I always feel like Phil Keoghan when I start a post off with, "The Iran stop in my reading trip around the world..." But hell, it's the truth, I picked The Septembers of Shiraz because I didn't have an Iranian author on the list and the book got a whoppingly good NY Times review by Claire Messud. But in retrospect, I am certainly glad that any measure of influence got me to read Sofer's work, whether it was word of mouth because of the review, the Facebook peeps that read the title through our group, or the fact that I got a copy of the novel from work, because The Septembers of Shiraz truly broke my heart in a good way.
For a first novelist, Sofer has a voice that's assured, strong, and tender at the same time as she tells the story of Isaac Amin, a Jewish jeweler living in Tehran just after the revolution that brought the Ayatollah Ruhollah Khomeini to power and overthrew (is that the right way of looking at it?) the monarchy. Not a monarchist, but suspected of being a spy, Isaac is arrested just before lunch on September 20, 1981. He spends the better part of the next year in jail being interrogated, beaten, and locked up in solitary. The life of an imprisoned man turns Isaac inside himself as he relives his life, his marriage to Farnaz, and tries to convince the Revolutionary Guard that he has never spied in his life.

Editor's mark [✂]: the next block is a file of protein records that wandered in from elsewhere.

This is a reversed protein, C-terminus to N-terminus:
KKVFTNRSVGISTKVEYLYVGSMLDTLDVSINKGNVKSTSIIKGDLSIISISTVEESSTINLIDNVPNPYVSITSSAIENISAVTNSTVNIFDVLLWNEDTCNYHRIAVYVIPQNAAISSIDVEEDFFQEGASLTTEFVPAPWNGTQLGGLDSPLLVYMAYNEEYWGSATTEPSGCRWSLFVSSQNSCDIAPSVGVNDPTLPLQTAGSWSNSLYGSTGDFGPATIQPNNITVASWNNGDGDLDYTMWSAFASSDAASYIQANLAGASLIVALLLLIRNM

As Isaac suffers inside the prison, his family tries to go on living without him. Farnaz tries to track him down, attempts to fight off being taken herself, and comes to terms with why her marriage might have turned stiff, if not sour, in the months before her husbands arrest. Their son Parviz, away in New York studying architecture, broke and unable to pay his rent, must come to terms with the ideas and ideals of his faith while living in the heard of Hasidic Jewish neighbourhood in Brooklyn. Young Shirin, Isaac's nine-year-old daughter, also copes with the disappearance of her father in her own way, by becoming involved in her own anti-revolutionary cause.
Sofer has a tendency to use metaphoric language to really let the reader into the experience of Isaac in prison. While it might be a bit on the flowery side sometimes, there's an underlying ache to her prose that remains convincing throughout. As always, Around the World in 52 Countries has opened my eyes to a different world, and made me thankful that I can experience it through the comforts of my warm, dry, half-built house.
PHOTO IN CONTEXT: No photo that I took this time around, but just an image of the book cover...
HOWEVER: I've got three extra copies of the book sitting here in my office and I want to share. Email me via the blog here if you want one. And then I can't wait to read your thoughts.